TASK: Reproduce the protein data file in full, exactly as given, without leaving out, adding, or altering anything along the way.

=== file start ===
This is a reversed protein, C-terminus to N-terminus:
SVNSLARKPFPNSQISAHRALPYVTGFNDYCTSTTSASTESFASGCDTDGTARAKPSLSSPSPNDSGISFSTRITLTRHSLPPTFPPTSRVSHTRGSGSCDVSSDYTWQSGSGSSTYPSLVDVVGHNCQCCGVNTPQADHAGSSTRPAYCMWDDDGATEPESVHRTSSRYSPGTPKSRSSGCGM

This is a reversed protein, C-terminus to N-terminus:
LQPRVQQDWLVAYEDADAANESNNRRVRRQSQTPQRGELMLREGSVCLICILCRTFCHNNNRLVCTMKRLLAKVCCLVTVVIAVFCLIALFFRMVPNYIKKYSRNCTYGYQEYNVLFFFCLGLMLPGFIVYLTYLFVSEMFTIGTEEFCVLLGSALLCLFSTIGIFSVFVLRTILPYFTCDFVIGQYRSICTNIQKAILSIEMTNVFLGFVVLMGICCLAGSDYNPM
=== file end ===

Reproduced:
This is a reversed protein, C-terminus to N-terminus:
SVNSLARKPFPNSQISAHRALPYVTGFNDYCTSTTSASTESFASGCDTDGTARAKPSLSSPSPNDSGISFSTRITLTRHSLPPTFPPTSRVSHTRGSGSCDVSSDYTWQSGSGSSTYPSLVDVVGHNCQCCGVNTPQADHAGSSTRPAYCMWDDDGATEPESVHRTSSRYSPGTPKSRSSGCGM

This is a reversed protein, C-terminus to N-terminus:
LQPRVQQDWLVAYEDADAANESNNRRVRRQSQTPQRGELMLREGSVCLICILCRTFCHNNNRLVCTMKRLLAKVCCLVTVVIAVFCLIALFFRMVPNYIKKYSRNCTYGYQEYNVLFFFCLGLMLPGFIVYLTYLFVSEMFTIGTEEFCVLLGSALLCLFSTIGIFSVFVLRTILPYFTCDFVIGQYRSICTNIQKAILSIEMTNVFLGFVVLMGICCLAGSDYNPM